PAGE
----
Winter cat care suggestions to assist kitty by the chilly, dry months
Even if you have a house cat, it's likely that its coat will change seasonally.
"A cat's undercoat will build up during the winter months because fur growth is more related to the amount of sunlight available than to the ambient temperature," says Dr. Nicole Starinsky, DVM, from the NorthStar VETS Emergency and Critical Care team.
Cats naturally groom themselves.
“Cats are usually demanding snow groomers who spend many hours every day grooming themselves. This grooming keeps them clean and keeping their skin and coat healthy by stimulating the healthy development of coat oil from the skin and then distributing those oils throughout the coat. It also helps reduce loose hair, similar to what we humans do when we brush our hair, ”says Dr. Jamie Richardson, Chief Medical Officer at Small Door Veterinary.
You will likely notice your cat stepping up grooming during the winter months to keep up with its thicker coat. However, your cat may need additional grooming help to keep up with the extra fur during the winter season.
Your cat's winter grooming needs
The amount of grooming your cat will need depends on the type of coat your cat has and the age of your cat. Short-haired cats may not need any grooming or a quick brush every week.
"Cats with long coats, or cats that are a little older, have arthritic, or have difficulty grooming because of obesity, may need to groom more often," says Dr. Richardson.
Connected: Senior Cat Grooming – What To Know and What To Do
Not only do cats have different grooming needs at different times of the year, but their winter grooming needs can also vary at different times in their lives. Dr. Starinsky advises "Always keeping an eye on your cat's coat, especially as it gets older, as it may require more brushing at this later stage in life." For example, my long haired 20 year old cat has reduced its grooming significantly, which means we need to groom it more regularly, especially in winter.
How to brush your cat in winter
Regularly brushing and monitoring your cat's coat will help prevent matting and improve overall coat health. Regularly brushing cats not only helps keep their fur in good condition, but it also provides an additional way to bond with your cat.
Start grooming slowly and keep your sessions short. Dr. Richardson advises that extra care should be taken to ensure that your cat may be ready to stop grooming, such as B. "flick your tail, lower your ears and growl".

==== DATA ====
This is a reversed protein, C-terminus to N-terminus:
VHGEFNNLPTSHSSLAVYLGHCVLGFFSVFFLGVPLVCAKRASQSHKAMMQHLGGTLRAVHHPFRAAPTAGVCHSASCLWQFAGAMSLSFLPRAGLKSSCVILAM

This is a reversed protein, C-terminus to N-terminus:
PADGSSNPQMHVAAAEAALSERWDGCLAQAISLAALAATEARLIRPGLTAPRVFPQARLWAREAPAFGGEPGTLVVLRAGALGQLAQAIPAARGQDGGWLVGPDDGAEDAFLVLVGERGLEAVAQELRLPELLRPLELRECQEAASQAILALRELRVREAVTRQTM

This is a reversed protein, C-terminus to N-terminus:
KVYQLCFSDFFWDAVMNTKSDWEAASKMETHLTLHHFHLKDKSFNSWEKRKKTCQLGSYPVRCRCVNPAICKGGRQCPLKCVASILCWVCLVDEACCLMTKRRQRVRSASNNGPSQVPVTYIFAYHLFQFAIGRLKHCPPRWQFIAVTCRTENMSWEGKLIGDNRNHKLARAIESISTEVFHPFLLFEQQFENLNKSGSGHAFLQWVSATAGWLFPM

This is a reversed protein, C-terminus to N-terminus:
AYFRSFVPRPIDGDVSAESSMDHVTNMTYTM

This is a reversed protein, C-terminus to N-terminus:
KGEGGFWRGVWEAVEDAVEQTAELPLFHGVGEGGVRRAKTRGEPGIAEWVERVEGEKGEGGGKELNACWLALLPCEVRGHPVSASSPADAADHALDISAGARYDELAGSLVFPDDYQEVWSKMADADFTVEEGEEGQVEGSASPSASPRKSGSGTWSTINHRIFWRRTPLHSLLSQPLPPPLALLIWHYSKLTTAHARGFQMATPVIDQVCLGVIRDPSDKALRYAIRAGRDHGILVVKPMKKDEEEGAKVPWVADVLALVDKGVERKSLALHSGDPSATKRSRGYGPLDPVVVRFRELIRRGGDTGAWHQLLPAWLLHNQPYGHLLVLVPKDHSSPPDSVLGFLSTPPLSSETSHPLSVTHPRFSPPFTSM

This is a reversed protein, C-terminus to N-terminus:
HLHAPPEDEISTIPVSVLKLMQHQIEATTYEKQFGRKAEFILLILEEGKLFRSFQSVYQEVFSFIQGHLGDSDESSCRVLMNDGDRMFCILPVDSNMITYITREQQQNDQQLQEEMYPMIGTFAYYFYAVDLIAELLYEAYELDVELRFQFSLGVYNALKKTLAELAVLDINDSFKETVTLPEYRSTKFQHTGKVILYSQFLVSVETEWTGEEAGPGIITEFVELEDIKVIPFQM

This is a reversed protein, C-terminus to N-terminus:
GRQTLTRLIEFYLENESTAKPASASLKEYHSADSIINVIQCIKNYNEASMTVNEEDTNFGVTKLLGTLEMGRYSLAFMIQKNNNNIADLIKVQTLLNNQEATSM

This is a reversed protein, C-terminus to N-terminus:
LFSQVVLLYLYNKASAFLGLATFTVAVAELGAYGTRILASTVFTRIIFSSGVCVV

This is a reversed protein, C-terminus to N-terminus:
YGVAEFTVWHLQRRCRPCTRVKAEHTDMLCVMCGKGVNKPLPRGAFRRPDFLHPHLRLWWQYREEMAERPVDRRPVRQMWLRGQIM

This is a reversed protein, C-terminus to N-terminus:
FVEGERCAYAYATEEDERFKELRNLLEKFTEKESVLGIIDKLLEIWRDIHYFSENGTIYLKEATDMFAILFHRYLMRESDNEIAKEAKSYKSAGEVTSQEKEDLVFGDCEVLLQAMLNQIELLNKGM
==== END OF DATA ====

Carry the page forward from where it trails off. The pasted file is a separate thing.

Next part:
There are many cat grooming brushes on the market with different uses. Some remove loose hair but don't get into the undercoat. Talk to your cat groom or veterinarian about which brushes are right for your cat.
For the care of the undercoat, Dr. Richardson advised using a flea comb or other comb with closely spaced teeth. He found that these combs “are more effective in lifting off dead undercoat”.
Regular grooming is essential for grooming your coat. "If your cat's fur is matted, don't try to trim it with scissors. Accidental injury can result. An appointment with a qualified groomer or your veterinarian is warranted if you don't brush the mats with a brush or comb can train, ”says Dr. Starinsky.
How to groom yourself during the shedding season
Although cats shed year-round, they go through major shedding seasons twice a year in the spring and fall. The thick winter hair your cat is growing now will go through a heavy shed in the spring, and in the fall your cat's fur is preparing to grow the thick winter hair. During the shedding season, you'll want to increase the frequency with which you groom your cat, especially cats with longer coats. Grooming during the shedding season will help avoid matting and remove loose fur.
This is how you can tell if your cat's coat is healthy
As part of your regular grooming, you should check your cat's fur to make sure it is healthy.
“A healthy cat's coat looks shiny and dull, and the skin underneath is clear and free of flakes and crusts. Some shedding is a sign of a healthy coat, just as not shedding or excessive shedding can be a sign of disease, ”says Dr. Starinsky. If your cat becomes aware of changes in your cat's coat while petting or grooming.
In addition, Dr. Richardson: "If you see spots where the fur is falling out or the skin is oily, scaly, or bumpy, you should consult a veterinarian."
Featured image: S_Kazeo / Getty Images
Continue reading: Stella the cat speaks different types of cat coats